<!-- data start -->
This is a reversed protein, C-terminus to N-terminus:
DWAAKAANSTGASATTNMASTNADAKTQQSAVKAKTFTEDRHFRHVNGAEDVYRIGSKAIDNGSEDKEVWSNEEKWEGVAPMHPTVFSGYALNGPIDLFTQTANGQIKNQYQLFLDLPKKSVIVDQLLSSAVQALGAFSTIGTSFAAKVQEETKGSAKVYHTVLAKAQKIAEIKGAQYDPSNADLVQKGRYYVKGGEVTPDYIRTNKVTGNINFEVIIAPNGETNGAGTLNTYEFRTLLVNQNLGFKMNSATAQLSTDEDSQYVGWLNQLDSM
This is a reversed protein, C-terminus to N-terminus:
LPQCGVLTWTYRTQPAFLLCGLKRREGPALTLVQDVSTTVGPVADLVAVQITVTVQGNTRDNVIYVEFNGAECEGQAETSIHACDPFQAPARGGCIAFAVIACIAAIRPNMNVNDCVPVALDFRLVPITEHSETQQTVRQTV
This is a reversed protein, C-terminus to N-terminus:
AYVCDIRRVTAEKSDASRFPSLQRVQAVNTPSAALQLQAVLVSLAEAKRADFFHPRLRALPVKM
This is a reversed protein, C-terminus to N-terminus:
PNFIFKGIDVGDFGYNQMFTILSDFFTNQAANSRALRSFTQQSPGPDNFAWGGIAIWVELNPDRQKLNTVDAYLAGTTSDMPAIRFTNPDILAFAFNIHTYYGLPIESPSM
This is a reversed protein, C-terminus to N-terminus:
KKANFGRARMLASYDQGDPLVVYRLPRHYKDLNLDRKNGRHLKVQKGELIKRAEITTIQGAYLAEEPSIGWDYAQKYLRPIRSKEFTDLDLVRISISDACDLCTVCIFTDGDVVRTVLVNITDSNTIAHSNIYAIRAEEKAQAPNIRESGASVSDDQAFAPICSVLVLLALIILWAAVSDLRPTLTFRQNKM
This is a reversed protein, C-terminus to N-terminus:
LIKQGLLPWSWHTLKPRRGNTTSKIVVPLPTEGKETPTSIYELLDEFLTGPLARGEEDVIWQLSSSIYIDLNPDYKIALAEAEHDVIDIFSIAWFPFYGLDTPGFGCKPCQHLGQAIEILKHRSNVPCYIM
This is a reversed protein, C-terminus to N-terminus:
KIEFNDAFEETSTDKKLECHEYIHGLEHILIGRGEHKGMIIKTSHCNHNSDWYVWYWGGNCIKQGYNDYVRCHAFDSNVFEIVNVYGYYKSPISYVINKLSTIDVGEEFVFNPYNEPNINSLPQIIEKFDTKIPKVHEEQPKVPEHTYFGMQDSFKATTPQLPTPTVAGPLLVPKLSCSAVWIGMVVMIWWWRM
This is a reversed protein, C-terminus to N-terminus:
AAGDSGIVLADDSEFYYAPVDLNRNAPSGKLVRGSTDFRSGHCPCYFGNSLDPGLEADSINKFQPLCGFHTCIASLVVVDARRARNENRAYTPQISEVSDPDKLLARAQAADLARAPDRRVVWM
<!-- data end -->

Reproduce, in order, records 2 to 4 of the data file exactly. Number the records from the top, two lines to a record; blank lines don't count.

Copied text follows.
This is a reversed protein, C-terminus to N-terminus:
LPQCGVLTWTYRTQPAFLLCGLKRREGPALTLVQDVSTTVGPVADLVAVQITVTVQGNTRDNVIYVEFNGAECEGQAETSIHACDPFQAPARGGCIAFAVIACIAAIRPNMNVNDCVPVALDFRLVPITEHSETQQTVRQTV
This is a reversed protein, C-terminus to N-terminus:
AYVCDIRRVTAEKSDASRFPSLQRVQAVNTPSAALQLQAVLVSLAEAKRADFFHPRLRALPVKM
This is a reversed protein, C-terminus to N-terminus:
PNFIFKGIDVGDFGYNQMFTILSDFFTNQAANSRALRSFTQQSPGPDNFAWGGIAIWVELNPDRQKLNTVDAYLAGTTSDMPAIRFTNPDILAFAFNIHTYYGLPIESPSM